Lonely Galaxy helps astronomers measure the size of the Universe

The universe is huge, but how big? Measuring its size is a very difficult task. We know that the universe is expanding, and with acceleration, but the exact speed of this expansion has not yet been established. One of the methods of this measurement is to establish cosmic distances. For this, any object can be selected – cepheids or supernovae. Each of these objects is useful for determining long distances, but they need to be calibrated to each other to be accurate.

When scientists see a pulsating star, they determine its true brightness and compare it with the visible one, thanks to which it is possible to determine how far away it is. For even more distant objects, type Ia supernovae are used as a measure of distance. Since these explosions always have approximately the same brightness level, they are compared with the true one to determine how far away they are. But in order to accurately measure the distance, we need a way to calibrate distance calculations based on cepheids and compare them with supernovae.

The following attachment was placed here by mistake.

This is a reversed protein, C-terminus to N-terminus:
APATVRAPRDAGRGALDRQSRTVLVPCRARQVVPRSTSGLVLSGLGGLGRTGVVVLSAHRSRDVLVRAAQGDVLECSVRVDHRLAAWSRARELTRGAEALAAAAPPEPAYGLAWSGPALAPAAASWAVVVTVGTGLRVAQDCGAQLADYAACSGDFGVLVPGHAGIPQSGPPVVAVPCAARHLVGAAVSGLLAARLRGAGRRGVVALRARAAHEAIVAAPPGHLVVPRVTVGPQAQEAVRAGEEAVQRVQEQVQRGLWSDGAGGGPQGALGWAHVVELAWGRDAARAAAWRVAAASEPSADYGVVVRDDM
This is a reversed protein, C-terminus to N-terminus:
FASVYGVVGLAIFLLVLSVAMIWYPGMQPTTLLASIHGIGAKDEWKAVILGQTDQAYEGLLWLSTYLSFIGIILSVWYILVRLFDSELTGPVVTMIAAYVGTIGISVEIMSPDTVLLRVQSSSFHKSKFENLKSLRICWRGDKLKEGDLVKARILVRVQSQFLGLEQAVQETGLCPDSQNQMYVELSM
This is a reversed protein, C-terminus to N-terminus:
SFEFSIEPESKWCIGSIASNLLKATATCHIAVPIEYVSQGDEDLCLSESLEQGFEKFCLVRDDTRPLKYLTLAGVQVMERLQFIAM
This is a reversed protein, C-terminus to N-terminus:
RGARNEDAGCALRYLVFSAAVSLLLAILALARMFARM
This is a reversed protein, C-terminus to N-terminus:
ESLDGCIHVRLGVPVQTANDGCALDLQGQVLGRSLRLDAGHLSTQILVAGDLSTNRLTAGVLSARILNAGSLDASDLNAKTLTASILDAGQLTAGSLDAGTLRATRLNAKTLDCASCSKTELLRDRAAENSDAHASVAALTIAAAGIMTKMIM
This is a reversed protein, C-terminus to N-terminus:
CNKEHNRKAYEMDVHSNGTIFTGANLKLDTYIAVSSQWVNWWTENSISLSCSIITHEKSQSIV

The Hubble Space Telescope’s wide-angle camera captured an image of this lone spiral galaxy called UGC 9391. Photo: ESA/Hubble/NASA

This is where galaxies like UGC 9391, containing cepheid variable stars and a newly generated type Ia supernova, appear. This week’s image taken by the Hubble Space Telescope shows this handy distance measuring tool in all its beauty. 

“UGC 9391 helps astronomers improve distance estimation. This is a natural laboratory for comparing two measurement methods – supernova explosions and cepheid variables. Increasing the accuracy of measuring distances helps astronomers quantify how fast the universe is expanding — one of the key goals of the telescope,” the scientists explained.

Earlier we reported on how Hubble got a portrait of two interacting galaxies.

According to NASA

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